Haitian Child

Haitian Child

Saturday, March 22, 2014

Screening Children in Gigante

Screening for common medical problems is a fundamental principle of good care and basic to preventative care. The Canadian and American Paediatric Societies recommend screening of children for a variety of problems.

Next week we will initiate screening for some of the common paediatric problems in Gigante children.

Our brigade of volunteers will divide into six teams to perform examinations for the following childhood concerns.

Growth
Nutrition
Immunization 
Vision
Blood Pressure
Urine

Growth will be assessed with height, weight, head circumference (infancy), and body mass index (BMI). The results will be plotted on standard charts provided by the Centre for Disease Control in Atlanta, Georgia. Measurements at future clinic visits will document the trajectory of growth for each child. When a child is not growing, there is a reason, and the cause needs to be determined and a solution found.

Nutrition will be assessed with a mini-program I developed based on data in Bowes and Church's book on the nutritional content of common foods. This book is the "bible" for North American nutrition analysis. Brigadistas will ask the mothers questions to determine the content of a typical daily diet (breakfast, lunch, dinner, snacks) and the program will provide data on calories, carbohydrate, protein, fat, sodium, calcium, iron, and the usual vitamins. The data will be compared to the Recommended Dietary Allowance (RDA) for age and gender for children in the United States. Based on this data, nutrition advice can be offered.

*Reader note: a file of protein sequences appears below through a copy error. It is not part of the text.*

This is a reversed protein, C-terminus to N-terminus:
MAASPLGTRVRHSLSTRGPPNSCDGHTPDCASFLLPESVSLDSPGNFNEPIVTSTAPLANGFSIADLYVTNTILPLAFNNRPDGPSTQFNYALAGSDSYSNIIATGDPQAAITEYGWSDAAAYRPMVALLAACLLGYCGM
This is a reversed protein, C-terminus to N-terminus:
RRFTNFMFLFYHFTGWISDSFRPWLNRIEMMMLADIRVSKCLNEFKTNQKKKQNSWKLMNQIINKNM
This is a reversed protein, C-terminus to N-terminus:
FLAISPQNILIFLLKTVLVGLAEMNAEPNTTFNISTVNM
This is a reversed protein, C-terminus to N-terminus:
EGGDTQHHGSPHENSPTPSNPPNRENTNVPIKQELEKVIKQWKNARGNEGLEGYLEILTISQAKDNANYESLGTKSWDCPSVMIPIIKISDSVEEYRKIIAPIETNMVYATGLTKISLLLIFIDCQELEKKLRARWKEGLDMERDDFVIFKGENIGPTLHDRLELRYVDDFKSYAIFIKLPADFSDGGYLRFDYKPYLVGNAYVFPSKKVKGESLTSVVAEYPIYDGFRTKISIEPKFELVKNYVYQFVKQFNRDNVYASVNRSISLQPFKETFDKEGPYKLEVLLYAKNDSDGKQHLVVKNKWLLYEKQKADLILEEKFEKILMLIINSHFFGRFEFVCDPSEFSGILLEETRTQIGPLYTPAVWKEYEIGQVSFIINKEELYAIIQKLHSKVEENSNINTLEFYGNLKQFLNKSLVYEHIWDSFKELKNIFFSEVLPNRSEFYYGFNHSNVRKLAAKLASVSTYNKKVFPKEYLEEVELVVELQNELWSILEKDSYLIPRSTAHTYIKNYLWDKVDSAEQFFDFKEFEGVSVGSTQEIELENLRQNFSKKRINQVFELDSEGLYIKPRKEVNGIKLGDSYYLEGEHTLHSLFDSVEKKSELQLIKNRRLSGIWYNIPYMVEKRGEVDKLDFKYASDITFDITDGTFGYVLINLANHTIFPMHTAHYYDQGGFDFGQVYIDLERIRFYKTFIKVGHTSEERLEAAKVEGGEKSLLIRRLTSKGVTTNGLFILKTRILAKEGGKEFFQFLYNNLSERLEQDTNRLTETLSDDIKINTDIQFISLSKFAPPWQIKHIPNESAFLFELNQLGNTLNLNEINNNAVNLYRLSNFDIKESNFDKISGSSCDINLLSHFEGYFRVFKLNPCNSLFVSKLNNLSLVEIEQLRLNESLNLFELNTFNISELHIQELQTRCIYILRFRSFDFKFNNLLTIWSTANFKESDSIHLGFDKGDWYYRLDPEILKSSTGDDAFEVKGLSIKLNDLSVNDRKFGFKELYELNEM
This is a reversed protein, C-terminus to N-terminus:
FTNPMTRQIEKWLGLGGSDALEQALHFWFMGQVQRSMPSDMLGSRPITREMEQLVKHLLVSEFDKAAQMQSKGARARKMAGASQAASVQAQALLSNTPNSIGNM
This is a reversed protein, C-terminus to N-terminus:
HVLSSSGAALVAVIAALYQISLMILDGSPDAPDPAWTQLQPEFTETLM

Nicaragua has a very good immunization program, but no country is perfect. The immunization status of every child will be checked against the schedule recommended by the Ministry of Health and any discrepancies will be followed up by Dr. Mariana, the local physician. 

Snellen charts will be used to screen vision from 20 feet away. Special childhood charts with common objects will be used for the younger children who do not yet know their letters. 

Blood pressure problems are not common in childhood, but when present, deserve attention. We will have a full range of blood pressure cuffs to assess children over the age of three years. 

Urine problems are likely common, especially infection, and urine dipsticks will be used to check a fresh urine specimen in each child. 

Children with poor growth, high blood pressure, or an abnormal urine test will be assessed by me later in the week at special clinics.

At future visits, I hope to bring technology to test hearing and hemoglobin.

If you reached the end of this blog and enjoy birds, please check out my Bird of the Day blog for this visit to Nicaragua. http://lanerobsonsblog.blogspot.com/ 

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